The standard of mapping in most guidebooks is pretty low so I would definitely suggest that you take a decent map with you to complement the guidebook. Again, I have listed some of these on the left hand side of the page.
Your feet are your best friends
Wear good quality, lightweight and preferably waterproof boots
and make sure they are well worn in before the big walk. It is also worth pointing out that socks are one of walkers best friends so invest in some decent ones.
Whatever the weather always carry adequate foul weather clothing with you as this is Lakeland and whilst you may be in bright sunshine in one valley the next one along could very well be bucketing it down. Before you set off ensure that your waterproof jacket and over-trousers are in good
condition and will actually keep the rain out.
Remember you will have to carry all your clothes and belongings
on your back so plan carefully and try not to take the kitchen
sink. Practice packing your rucksack and get used to carrying
it by walking with it before the trip a few times. Carry waterproof sacks to keep your gear dry or, a cheaper alternative is to take a couple of bin-liners with you to do the same job.
Baggage Transfer and Organised Holidays
There are companies out there who offer a baggage transfer service transporting your stuff between your chosen accommodation leaving you free to enjoy the route whilst traveling light. Other companies offer organised holidays, either guided or self guided. They will book your accommodation, transport your luggage between accommodation and provide advice, maps, guidebooks etc. If you are interested in any of the services offered I have compiled a list of companies for you to contact. More details at Baggage Transfer/Holidays
Especially if you are staying in B&B's, Camping barns, YH's etc then
you should always pre-book your accommodation especially
in the very busy summer months. Be aware that in some areas such as Langdale and Keswick there is a shortage of one night only stays with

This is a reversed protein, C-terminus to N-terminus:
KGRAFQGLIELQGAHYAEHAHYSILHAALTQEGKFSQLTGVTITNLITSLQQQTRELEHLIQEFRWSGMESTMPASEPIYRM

most establishments asking for a minimum 2 night stay.
There are some places along the route, Caldbeck is a good example, which have a limited number of places to stay and therefore beds fill up quickly. If you are struggling then one tip is to try somewhere slightly further afield and ask if they are willing to pick you up and drop you off the following morning. I have done this in the past and never being charged extra for it.
So you can see why it is always advisable to pre-book your accommodation well in advance of your planned trip. Details of accommodation
providers along the route can be found on this web site by clicking
Know your Way
As a whole the Cumbria Way is pretty well way-marked and I have even spotted a few home-made markers along the route. However, I would always recommend carrying a map and a guide book for extra guidance - details of many of the available publications are listed down the left hand side of this page. Before you set off on your Cumbria Way adventure browse this web site for information on the route and spend those long winter evenings
poring over the map, your chosen guidebook.
What about the dog?Dogs are excellent companions
whilst out fell walking but you do need to be aware that there
aren't many sections of the route where 'Patch' will be allowed
to run free. Many B&Bs do not accept dogs and your back may
not take too kindly to carrying the dogs food either. Whilst I
was walking the route a few years ago from Langdale to Keswick with my dog I had
a scary 5 minutes whilst surrounded by very inquisitive
cattle near Rosthwaite - as well trained as our dog was he (or his presence) could
easily have made the situation worse.
If you are walking alone then let someone know your route
and estimated time of arrival and just as important don't forget
to let them know that you have arrived safe and sound!
When to walk The Cumbria Way
As we all know, the lake District can get wet, it can also be
very cold and windy but it also has a surprisingly large number
of glorious fell-walking days. Alas I can't guarantee when any
of these are going to happen and all I can do is say 'be prepared
for anything'! April through September seems to be the consensus for when to walk the route but bear in mind that the peak summer months will be very busy with an accompanying hike in the cost of accommodation.
All of the information given on this page are my own suggestions and advice which have worked well for me. However, I would urge anyone planning on walking The Cumbria Way to do their own research, gauge their own fitness levels and make their own choices based on what they find.